When Republicans and Democrats actually agree on something that doesn’t compromise their principles, it better get done. So why are we continuing to pour billions of dollars down the drain on the wasteful F-35 Joint Strike Fighter program? The 2020 budget called for $2.1 billion, and bizarrely included more F-35s than the Trump administration actually requested. The U.S. government already has 600 F-35s.
The JSF program is the most expensive weapons system in history. When Lockheed Martin landed a contract with the government in 2001 to produce the F-35s, the fighter jet was supposed to be an affordable replacement for the A-10 and the F-16. But Citizens Against Government Waste found that the program has been “plagued with cost overruns, delays, and poor performance.” There are many flaws, including seven serious ones (down from 13 at least) that could endanger aircrew and aircraft.
The JSF program accounts for 12.9 percent of all the earmarks across the 2020 federal budget — even more than last year. The lifetime operation and maintenance costs will total $1.727 trillion according to Bloomberg. And the Defense Department has underestimated expenses. It has requested $78 billion over the next five fiscal years, but the cost analysis unit says $88 billion will be needed.
The Pentagon is investigating why the company that is providing the engines, Raytheon Technologies’ Pratt & Whitney division, only reports 3 percent in cost savings for recent contracts, while Lockheed Martin found as much as 15.3 percent in cost savings for the rest of the plane. There are plenty of problems with subcontractors under Lockheed Martin not being held accountable for costs.
Many of the problems with the F-35 arose because the decision to buy it was made before it had been fully developed. Whenever problems were identified after purchase, they had to be fixed, adding to the initial cost. Speaking at the Aspen Security Forum in 2015, then-Air Force Secretary Deborah Lee James stated, “The biggest lesson I have learned from the F-35 is never again should we be flying an aircraft while we’re building it.” In February 2014, then-Under Secretary of Defense for Acquisition, Technology, and Logistics Frank Kendall referred to the purchase of the F-35 as “acquisition malpractice.”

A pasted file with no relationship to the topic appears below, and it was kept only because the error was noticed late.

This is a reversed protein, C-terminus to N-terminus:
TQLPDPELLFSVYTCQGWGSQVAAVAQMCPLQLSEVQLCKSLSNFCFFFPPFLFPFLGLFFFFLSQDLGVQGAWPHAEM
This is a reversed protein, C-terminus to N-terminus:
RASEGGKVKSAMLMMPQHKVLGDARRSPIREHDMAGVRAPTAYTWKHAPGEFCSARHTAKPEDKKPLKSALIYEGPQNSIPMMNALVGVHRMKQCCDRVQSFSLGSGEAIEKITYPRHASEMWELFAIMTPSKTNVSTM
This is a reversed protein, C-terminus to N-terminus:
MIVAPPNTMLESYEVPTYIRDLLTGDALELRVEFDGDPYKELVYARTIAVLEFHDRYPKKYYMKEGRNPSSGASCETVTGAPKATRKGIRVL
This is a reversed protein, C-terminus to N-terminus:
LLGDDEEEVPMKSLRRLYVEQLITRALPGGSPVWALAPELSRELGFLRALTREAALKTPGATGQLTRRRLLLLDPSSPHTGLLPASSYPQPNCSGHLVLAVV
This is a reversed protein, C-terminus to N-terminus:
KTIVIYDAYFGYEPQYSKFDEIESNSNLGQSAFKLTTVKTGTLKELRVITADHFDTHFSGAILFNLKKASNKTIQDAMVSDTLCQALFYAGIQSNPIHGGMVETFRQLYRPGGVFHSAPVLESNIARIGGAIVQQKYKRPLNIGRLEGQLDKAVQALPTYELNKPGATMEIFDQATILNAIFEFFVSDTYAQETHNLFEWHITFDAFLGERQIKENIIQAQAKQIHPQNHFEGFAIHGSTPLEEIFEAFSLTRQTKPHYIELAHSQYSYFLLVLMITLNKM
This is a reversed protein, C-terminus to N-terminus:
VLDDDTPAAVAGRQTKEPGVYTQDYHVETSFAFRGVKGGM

The JSF program has a terrible record of tracking and managing spare parts. This has resulted in $300 million for extra labor charges. GAO auditors found that, from May to November 2018, F-35s were unable to fly 30 percent of the time due to a shortage of spare parts — which were probably just misplaced. This is an incredible level of mismanagement.
Some of the items found during inspections were not authorized under the program. They include large screen televisions and vehicles, including golf carts.
Many of the parts are made in Turkey. A bipartisan group of lawmakers has asked the Pentagon to stop buying from Turkey due to the country’s authoritarian drift under Turkish President Recep Tayyip Erdogan and its human rights violations in Syria and Iraq. But the Department of Defense is moving slowly on transitioning to other manufacturers, with some parts from Turkey scheduled to be delivered in 2022.
Compounding the problem is all the earmarks that have been added to the JSF program, ostensibly for “health and disease” research under the Defense Health Program. The National Guard Counter-Drug Program allows for the use of military personnel in domestic drug enforcement operations. But the Drug Enforcement Administration already covers this area. Millions of other dollars in earmarks are going to “sustainability” measures.
Members of Congress blatantly admit they are funding this overpriced rip-off in order to stimulate the economy and add jobs. In fact, the Program On Government Oversight states that “the program’s architects deliberately scattered subcontracts across 45 states,” apparently to create so many jobs few members of Congress would balk at voting for it. It’s been called “too big to cancel.”
Yes we need a strong defense, and in recent years ours has been focused on air power. The F-35 is used by the Air Force, Navy and Marines. But we are on the verge of withdrawing more troops from Afghanistan and Iraq.
We don’t need a defense program that comes with massive waste. That is something that can be fixed. POGO explains how to resolve the problem, “Pentagon leaders could go a long way toward solving this dilemma by pursuing simpler programs from the outset. The pursuit of dazzling yet unproven technologies inevitably results in programs that waste billions of taxpayer dollars on weapons that failed to live up to the lavish promises made at their beginning.”
There are other large aircraft manufacturers to consider for fighter jets such as McDonnell Douglas and Boeing. Boeing already produces a similar fighter jet, the F-15EX. Both the Obama and Trump administrations made reductions in their budgets for the F-35, and the Senate Appropriations Committee is calling for more transparency and reports, so there is evidence Republicans and Democrats agree here. Problems have plagued this program for almost 20 years; it’s overdue to start looking at an option B instead of continuing down a path of waste.